Skip to main content

Tourists in a vintage car pass by the U.S. embassy in Havana, Cuba, on Nov. 1, 2018.

Alexandre Meneghini/Reuters

Fumigation against mosquitoes in Cuba and not “sonic attacks” may have caused about 40 U.S. and Canadian diplomats and family members in Havana to fall ill, according to a new study commissioned by the Canadian government.

The incidents took place from late 2016 into 2018, causing the administration of U.S. President Donald Trump to charge that diplomats were attacked by some sort of secret weapon. Canada has refrained from such charges.

The United States in 2017 reduced its embassy staff to a minimum and Canada followed more recently, citing the incidents and the danger posed to staff from what has become known as the “Havana Syndrome.”

Story continues below advertisement

Various scientific studies have yet to identify the cause of the diplomats’ cognitive ailments, ranging from dizziness and blurred vision to memory loss and difficulty concentrating.

The Canadian study by a team of researchers affiliated with the Brain Repair Centre at Dalhousie University and the Nova Scotia Health Authority studied Canadian victims and even the brain of a pet dog after its demise in Canada.

The study was the first to include diplomats for whom there was baseline medical testing from before their postings in Havana, so as to better compare with the tests from afterward. Canada started implementing the practice after diplomats first started complaining of sickness.

The researchers said they had detected different levels of brain damage in an area that causes symptoms reported by the diplomats and which is susceptible to neurotoxins. They then concluded that cholinesterase, a key enzyme required for the proper functioning of the nervous system, was being blocked there.

Some pesticides work by inhibiting cholinesterase, the report said, and during the 2016-2018 period when diplomats became ill normal fumigation in Cuba was stepped up due to the Zika epidemic in the Caribbean.

The report said the diplomats’ illnesses coincided with increased fumigation in and around residences where they lived. One of the authors of the study, Professor Alon Friedman, clarified in an e-mail to Reuters that both Canadian and Cuban authorities were fumigating.

“We report the clinical, imaging and biochemical evidence consistent with the hypothesis of overexposure to cholinesterase inhibitors as the cause of brain injury,” the study concluded, while cautioning that other causes could not be ruled out and more study was needed.

Story continues below advertisement

Prof. Friedman said it was not clear whether the broader Cuban population was affected by the fumigation and if not, why, but his team was planning a further study on this together with Cuban scientists.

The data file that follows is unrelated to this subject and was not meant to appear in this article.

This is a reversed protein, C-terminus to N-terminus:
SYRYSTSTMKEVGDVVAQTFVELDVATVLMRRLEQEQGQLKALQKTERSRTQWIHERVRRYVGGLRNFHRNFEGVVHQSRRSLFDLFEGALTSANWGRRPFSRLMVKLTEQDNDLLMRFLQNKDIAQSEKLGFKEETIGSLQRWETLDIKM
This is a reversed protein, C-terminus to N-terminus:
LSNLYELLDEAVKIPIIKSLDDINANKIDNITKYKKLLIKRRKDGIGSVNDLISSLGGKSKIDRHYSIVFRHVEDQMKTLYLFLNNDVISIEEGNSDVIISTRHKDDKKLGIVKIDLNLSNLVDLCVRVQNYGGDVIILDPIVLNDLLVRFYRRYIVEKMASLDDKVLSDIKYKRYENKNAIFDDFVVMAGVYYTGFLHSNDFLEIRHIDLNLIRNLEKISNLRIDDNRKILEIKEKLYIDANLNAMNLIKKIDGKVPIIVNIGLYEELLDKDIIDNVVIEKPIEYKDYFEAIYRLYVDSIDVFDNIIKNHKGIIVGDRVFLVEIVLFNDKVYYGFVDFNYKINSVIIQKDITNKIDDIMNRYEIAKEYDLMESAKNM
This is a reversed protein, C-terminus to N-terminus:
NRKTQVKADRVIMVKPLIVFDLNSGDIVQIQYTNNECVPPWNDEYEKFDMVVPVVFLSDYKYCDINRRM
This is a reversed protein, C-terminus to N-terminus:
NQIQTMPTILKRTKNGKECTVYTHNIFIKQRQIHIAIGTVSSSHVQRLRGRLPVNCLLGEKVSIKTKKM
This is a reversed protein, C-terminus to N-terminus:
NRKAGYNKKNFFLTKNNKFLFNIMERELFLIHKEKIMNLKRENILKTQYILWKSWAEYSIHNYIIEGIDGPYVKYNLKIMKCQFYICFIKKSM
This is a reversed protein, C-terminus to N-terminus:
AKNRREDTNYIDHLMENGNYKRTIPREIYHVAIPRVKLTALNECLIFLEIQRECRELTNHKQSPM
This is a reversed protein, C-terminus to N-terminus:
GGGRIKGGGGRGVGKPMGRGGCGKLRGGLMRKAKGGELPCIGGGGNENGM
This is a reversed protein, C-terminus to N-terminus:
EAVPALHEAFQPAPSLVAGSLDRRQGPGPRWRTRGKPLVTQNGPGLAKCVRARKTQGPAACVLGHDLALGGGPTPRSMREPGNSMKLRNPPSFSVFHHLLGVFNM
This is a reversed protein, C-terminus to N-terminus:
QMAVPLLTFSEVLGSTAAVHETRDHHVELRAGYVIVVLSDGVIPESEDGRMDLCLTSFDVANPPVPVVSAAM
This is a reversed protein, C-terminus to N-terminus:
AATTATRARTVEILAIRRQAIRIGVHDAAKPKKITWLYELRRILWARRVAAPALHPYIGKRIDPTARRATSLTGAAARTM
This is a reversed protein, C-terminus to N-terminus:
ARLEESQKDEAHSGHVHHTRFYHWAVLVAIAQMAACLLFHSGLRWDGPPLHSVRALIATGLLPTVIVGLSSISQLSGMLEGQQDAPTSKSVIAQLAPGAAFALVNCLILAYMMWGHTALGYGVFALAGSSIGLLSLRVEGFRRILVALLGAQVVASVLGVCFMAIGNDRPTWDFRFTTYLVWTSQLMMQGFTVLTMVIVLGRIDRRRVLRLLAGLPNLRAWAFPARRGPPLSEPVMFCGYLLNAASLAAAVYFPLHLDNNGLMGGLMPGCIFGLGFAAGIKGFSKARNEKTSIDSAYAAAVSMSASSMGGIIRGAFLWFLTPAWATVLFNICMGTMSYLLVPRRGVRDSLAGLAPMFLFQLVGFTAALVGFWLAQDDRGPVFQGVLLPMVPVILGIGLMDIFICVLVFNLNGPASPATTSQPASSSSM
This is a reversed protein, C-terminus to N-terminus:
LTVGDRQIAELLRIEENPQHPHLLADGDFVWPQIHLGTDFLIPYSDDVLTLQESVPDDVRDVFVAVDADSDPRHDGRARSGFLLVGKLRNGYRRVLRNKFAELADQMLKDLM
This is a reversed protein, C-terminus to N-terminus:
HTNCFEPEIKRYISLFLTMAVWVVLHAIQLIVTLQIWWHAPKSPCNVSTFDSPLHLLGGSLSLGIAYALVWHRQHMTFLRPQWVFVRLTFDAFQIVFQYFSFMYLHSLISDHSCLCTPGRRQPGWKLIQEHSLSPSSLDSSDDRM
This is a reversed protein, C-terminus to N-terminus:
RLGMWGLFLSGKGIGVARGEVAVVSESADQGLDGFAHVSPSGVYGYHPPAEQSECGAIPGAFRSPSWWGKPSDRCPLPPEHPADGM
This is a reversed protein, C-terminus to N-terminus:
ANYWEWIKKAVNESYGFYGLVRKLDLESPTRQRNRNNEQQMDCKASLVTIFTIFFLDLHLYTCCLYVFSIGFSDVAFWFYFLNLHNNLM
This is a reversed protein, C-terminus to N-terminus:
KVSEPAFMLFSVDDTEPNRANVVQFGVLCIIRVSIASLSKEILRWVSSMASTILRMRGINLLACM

Our Morning Update and Evening Update newsletters are written by Globe editors, giving you a concise summary of the day’s most important headlines. Sign up today.

Report an error
Due to technical reasons, we have temporarily removed commenting from our articles. We hope to have this fixed soon. Thank you for your patience. If you are looking to give feedback on our new site, please send it along to feedback@globeandmail.com. If you want to write a letter to the editor, please forward to letters@globeandmail.com.

Welcome to The Globe and Mail’s comment community. This is a space where subscribers can engage with each other and Globe staff. Non-subscribers can read and sort comments but will not be able to engage with them in any way. Click here to subscribe.

If you would like to write a letter to the editor, please forward it to letters@globeandmail.com. Readers can also interact with The Globe on Facebook and Twitter .

Welcome to The Globe and Mail’s comment community. This is a space where subscribers can engage with each other and Globe staff. Non-subscribers can read and sort comments but will not be able to engage with them in any way. Click here to subscribe.

If you would like to write a letter to the editor, please forward it to letters@globeandmail.com. Readers can also interact with The Globe on Facebook and Twitter .

Welcome to The Globe and Mail’s comment community. This is a space where subscribers can engage with each other and Globe staff.

We aim to create a safe and valuable space for discussion and debate. That means:

  • Treat others as you wish to be treated
  • Criticize ideas, not people
  • Stay on topic
  • Avoid the use of toxic and offensive language
  • Flag bad behaviour

Comments that violate our community guidelines will be removed.

Read our community guidelines here

Discussion loading ...

Cannabis pro newsletter
To view this site properly, enable cookies in your browser. Read our privacy policy to learn more.
How to enable cookies